Toray opens R&D Innovation Center for the Future
The Shiga, Japan facility will spearhead Toray’s global research as its functional materials headquarters.
Toray’s R&D Innovation Center of the Future. Source | Toray
Toray Industries Inc. (Tokyo, Japan) held an opening ceremony on Dec. 11 for its R&D Innovation Center for the Future on the premises of its Shiga, Japan plant. The new facility will spearhead Toray’s global research as its functional materials headquarters, and is the location where Toray will pursue technology R&D projects in collaboration with its domestic and overseas production and sales units.
During the opening ceremony, Toray President Akihiro Nikkaku said that the center “will play a vital role in helping resolve such global issues as climate change, water shortages and resource depletion. I also look for the facility to serve as a vehicle for joint research and development collaborations with universities and public research institutions around the world.”
The ribbon-cutting ceremony for Toray’s R&D Innovation Center for the Future was held on Dec. 11. Toray President Akihiro Nikkaku is pictured third from the left. Source | Toray
The center comprises two buildings. One will undertake integrated research to generate ideas for the revolutionary materials, ideas and systems, and the other will engage in empirical research through prototyping, assessments and demonstrations.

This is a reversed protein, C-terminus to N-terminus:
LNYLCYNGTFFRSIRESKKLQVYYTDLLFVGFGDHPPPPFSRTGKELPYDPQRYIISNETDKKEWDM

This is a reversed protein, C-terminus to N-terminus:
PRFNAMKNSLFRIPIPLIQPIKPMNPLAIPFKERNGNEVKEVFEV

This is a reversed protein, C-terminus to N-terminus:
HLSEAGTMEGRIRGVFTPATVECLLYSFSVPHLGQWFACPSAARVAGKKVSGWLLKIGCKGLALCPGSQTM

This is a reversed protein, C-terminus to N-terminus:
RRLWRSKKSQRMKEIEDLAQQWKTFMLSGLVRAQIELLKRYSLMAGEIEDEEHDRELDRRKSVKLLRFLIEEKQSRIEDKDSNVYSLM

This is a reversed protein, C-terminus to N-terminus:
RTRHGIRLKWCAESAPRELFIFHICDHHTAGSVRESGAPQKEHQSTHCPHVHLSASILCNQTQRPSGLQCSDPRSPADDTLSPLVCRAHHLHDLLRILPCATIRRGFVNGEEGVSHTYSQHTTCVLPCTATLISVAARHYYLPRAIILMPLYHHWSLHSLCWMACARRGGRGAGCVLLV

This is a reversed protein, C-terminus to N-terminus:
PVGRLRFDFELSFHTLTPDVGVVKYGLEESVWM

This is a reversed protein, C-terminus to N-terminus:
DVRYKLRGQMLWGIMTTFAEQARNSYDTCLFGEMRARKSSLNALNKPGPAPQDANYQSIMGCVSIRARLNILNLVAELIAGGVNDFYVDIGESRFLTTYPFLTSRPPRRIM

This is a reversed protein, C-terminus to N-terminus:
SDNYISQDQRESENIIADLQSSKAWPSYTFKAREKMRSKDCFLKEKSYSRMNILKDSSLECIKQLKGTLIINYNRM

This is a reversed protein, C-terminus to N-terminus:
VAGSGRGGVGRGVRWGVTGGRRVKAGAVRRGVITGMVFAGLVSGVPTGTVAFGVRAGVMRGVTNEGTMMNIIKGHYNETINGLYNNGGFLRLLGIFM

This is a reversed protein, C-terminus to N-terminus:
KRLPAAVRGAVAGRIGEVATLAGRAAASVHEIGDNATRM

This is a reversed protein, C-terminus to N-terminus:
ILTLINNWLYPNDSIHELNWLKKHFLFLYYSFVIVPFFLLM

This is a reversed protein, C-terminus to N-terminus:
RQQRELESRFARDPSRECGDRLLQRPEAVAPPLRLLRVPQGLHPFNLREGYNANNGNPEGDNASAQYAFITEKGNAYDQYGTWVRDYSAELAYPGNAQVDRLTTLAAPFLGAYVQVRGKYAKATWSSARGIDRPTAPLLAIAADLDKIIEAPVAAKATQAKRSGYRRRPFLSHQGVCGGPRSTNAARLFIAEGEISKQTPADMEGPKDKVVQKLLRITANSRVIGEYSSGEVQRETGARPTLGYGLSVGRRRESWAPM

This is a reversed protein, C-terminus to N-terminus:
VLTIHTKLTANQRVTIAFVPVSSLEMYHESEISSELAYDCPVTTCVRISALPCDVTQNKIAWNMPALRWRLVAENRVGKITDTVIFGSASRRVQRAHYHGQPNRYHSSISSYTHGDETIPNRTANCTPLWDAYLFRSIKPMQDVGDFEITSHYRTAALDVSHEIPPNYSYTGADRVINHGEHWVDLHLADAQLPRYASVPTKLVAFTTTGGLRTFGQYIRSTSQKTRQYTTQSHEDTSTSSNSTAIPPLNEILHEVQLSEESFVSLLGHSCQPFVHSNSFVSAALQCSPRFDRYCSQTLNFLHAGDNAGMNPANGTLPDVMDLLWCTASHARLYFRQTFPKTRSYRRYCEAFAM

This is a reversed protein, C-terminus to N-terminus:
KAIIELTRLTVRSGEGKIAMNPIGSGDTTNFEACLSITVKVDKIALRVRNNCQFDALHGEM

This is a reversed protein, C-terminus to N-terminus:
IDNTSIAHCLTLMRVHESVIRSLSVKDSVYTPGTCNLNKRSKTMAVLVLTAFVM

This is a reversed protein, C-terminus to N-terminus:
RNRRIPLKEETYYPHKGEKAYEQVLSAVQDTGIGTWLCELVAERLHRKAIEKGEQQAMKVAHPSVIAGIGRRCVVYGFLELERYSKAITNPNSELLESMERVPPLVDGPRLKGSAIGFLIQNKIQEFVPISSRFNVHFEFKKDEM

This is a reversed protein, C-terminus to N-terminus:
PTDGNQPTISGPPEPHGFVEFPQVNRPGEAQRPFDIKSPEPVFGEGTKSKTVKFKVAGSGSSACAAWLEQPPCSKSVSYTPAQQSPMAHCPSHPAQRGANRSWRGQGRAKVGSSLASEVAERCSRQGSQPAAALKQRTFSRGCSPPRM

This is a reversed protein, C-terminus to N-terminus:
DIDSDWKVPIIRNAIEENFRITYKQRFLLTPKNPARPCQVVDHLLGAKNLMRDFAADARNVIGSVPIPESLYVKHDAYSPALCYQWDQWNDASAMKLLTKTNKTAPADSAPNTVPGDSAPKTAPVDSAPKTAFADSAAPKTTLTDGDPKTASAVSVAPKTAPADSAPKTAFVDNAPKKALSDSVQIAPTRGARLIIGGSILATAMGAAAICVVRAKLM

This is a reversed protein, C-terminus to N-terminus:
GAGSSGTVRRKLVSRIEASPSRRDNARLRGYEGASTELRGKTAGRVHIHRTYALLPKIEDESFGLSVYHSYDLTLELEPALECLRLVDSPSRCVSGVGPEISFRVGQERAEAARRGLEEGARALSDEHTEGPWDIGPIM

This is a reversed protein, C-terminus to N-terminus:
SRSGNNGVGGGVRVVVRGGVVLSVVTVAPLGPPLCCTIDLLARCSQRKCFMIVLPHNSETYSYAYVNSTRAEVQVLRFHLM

On the research development side, Toray says it plans to integrate its fine polymers and nanofabrication from its proprietary polymer technology with materials informatics and artificial intelligence. The goal is to advance research and technological development by creating advanced materials, devices and systems in advanced medical, renewable energy, filtration and separation systems, as well as other eco and lifestyle innovation areas.
One ongoing research project includes Toray’s porous carbon fiber with nano-sized continous pore structure, announced last month.
The facility will also serve as an innovation hub through its international conference hall, exhibition and demonstration areas, and open laboratories. Toray says this center will serve as a space to engage and collaborate with with academia and key partners in diverse fields.
Fast-reacting resins and speedier processes are making economical volume manufacturing possible.
Compared to legacy materials like steel, aluminum, iron and titanium, composites are still coming of age, and only just now are being better understood by design and manufacturing engineers. However, composites’ physical properties — combined with unbeatable light weight — make them undeniably attractive.
Participants at CW’s Carbon Fiber 2012 Conference see one coming as early as 2016.